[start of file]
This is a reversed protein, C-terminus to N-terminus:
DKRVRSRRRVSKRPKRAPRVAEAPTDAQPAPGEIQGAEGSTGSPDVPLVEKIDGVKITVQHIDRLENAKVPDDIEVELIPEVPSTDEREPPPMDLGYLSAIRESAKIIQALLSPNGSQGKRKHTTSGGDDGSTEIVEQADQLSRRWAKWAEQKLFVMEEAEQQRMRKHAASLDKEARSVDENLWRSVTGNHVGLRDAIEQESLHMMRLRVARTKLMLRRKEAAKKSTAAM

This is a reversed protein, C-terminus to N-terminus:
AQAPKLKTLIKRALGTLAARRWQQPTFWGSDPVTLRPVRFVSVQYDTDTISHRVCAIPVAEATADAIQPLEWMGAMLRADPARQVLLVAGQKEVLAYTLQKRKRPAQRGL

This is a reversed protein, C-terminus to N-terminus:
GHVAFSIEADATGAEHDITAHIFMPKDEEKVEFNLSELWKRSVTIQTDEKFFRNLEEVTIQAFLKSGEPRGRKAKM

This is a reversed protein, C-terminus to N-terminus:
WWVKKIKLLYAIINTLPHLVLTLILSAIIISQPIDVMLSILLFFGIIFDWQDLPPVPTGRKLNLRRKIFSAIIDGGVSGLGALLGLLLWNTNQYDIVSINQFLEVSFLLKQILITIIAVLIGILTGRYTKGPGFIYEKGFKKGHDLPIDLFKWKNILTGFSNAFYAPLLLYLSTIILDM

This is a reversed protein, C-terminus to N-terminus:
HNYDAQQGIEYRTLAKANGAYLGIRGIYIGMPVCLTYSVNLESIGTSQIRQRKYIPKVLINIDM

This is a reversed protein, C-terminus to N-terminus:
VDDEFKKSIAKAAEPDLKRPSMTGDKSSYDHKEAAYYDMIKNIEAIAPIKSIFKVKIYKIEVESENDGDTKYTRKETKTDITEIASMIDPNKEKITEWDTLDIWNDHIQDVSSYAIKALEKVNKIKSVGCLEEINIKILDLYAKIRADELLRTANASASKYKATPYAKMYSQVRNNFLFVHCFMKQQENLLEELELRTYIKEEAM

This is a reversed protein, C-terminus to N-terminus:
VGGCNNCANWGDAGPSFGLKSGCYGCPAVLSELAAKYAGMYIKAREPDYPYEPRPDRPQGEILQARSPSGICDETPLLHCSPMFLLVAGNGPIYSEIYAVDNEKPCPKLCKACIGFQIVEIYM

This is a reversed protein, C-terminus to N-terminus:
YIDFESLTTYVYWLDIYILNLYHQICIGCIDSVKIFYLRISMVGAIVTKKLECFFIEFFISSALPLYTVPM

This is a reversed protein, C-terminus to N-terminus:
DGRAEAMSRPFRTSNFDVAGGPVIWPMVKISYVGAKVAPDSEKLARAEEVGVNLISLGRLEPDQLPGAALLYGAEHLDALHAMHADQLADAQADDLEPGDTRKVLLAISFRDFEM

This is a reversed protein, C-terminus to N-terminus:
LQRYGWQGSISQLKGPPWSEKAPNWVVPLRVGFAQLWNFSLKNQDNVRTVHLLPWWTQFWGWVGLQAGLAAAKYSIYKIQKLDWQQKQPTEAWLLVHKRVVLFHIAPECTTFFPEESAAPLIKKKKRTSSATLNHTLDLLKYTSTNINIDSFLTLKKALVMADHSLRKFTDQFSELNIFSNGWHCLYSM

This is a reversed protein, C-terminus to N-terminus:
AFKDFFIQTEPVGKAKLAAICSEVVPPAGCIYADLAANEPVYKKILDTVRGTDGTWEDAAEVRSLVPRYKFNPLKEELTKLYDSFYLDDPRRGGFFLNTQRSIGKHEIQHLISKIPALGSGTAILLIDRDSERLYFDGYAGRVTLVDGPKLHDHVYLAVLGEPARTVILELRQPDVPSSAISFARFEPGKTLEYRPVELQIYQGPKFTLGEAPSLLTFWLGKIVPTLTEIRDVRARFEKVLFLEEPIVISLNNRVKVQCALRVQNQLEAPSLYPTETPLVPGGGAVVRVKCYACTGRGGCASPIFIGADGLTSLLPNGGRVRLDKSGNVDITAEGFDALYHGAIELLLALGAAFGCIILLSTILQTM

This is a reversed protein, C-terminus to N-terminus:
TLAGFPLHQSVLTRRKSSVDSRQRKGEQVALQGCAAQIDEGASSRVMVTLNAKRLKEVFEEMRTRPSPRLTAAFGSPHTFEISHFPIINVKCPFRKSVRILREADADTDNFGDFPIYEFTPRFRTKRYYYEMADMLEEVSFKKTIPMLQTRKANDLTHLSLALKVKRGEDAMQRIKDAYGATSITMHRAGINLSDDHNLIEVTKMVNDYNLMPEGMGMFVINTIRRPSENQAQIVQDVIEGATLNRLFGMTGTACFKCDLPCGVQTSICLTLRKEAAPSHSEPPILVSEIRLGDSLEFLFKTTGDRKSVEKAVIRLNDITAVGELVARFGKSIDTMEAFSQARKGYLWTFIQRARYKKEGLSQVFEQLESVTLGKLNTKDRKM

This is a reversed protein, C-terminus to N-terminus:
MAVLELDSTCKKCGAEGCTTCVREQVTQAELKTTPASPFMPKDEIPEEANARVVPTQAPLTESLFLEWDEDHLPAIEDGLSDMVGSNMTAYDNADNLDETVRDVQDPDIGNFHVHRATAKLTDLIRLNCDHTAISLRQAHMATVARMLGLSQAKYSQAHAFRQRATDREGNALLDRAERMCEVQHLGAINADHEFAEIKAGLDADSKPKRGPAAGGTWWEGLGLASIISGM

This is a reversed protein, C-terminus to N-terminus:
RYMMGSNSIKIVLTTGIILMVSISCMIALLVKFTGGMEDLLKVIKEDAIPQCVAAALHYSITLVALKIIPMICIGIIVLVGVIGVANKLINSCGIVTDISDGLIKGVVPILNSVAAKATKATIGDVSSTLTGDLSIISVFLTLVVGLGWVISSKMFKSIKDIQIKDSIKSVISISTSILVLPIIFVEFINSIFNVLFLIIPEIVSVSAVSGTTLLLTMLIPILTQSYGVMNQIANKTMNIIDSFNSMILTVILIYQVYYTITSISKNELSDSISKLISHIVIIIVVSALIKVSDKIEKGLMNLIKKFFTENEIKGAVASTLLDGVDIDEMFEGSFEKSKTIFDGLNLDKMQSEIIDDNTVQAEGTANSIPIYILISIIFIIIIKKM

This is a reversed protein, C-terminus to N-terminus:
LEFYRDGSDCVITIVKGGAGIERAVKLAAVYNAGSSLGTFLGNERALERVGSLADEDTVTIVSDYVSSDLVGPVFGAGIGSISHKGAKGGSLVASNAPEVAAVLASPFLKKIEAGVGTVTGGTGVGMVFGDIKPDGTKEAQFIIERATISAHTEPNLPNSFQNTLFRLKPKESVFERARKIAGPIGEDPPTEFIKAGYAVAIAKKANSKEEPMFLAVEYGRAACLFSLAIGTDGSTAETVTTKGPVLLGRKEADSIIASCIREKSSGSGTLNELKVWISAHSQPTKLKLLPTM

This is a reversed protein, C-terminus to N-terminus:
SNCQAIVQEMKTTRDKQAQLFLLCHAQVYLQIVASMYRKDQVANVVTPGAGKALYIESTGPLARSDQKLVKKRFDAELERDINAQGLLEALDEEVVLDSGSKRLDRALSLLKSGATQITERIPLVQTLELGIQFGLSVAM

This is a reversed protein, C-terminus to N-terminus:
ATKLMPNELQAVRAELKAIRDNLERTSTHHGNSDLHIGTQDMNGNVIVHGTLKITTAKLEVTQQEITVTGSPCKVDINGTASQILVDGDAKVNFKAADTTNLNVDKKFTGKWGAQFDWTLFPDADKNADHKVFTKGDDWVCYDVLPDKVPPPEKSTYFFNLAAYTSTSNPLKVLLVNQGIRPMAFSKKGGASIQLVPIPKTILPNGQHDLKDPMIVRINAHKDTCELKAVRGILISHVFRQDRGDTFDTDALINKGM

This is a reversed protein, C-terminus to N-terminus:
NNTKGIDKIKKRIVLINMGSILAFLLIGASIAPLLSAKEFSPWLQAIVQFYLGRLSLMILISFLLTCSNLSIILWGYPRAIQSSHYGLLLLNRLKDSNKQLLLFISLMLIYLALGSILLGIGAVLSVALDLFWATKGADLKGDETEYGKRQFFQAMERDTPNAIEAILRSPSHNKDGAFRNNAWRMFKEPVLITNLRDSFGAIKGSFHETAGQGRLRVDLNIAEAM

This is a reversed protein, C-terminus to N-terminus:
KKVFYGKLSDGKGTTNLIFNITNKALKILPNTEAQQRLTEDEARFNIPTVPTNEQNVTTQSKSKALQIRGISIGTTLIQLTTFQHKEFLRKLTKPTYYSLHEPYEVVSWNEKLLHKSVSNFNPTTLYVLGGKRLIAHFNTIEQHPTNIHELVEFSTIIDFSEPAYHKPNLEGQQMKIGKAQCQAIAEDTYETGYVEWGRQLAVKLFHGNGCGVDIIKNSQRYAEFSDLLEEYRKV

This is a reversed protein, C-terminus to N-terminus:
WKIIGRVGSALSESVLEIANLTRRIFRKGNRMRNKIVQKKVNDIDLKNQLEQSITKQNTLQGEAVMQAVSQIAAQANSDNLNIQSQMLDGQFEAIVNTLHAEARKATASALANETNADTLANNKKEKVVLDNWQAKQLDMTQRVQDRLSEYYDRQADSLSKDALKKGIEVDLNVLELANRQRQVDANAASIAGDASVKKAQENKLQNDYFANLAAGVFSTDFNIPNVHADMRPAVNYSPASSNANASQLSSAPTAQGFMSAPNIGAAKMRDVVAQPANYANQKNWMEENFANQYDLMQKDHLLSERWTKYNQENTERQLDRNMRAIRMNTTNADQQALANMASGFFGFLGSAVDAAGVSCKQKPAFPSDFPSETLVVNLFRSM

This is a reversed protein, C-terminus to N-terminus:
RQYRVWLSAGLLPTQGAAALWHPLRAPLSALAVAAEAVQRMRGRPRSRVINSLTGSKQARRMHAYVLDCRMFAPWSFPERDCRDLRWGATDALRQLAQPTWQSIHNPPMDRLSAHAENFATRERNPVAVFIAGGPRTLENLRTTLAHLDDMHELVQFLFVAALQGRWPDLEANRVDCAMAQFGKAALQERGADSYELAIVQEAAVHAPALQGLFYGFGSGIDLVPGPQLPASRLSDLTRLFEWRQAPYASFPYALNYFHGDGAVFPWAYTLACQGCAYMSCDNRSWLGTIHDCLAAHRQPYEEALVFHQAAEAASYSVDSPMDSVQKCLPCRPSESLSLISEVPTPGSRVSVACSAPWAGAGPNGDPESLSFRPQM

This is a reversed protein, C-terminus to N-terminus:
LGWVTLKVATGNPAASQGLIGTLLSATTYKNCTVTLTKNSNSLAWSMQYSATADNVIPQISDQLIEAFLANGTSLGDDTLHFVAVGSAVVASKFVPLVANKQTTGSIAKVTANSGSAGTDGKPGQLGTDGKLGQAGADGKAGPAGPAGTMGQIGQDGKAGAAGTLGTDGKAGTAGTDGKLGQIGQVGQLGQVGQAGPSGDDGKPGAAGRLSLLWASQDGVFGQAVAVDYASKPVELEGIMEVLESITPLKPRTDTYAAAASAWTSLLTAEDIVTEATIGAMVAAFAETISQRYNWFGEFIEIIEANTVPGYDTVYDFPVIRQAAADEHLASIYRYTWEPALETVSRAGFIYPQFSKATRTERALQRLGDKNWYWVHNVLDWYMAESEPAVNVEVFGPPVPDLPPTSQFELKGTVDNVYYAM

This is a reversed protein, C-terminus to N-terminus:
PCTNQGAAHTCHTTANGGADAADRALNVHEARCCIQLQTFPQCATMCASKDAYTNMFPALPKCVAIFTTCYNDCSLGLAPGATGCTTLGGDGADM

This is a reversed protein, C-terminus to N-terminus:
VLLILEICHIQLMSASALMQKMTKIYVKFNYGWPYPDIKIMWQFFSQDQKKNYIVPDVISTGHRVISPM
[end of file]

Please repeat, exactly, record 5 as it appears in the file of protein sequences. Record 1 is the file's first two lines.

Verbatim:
This is a reversed protein, C-terminus to N-terminus:
HNYDAQQGIEYRTLAKANGAYLGIRGIYIGMPVCLTYSVNLESIGTSQIRQRKYIPKVLINIDM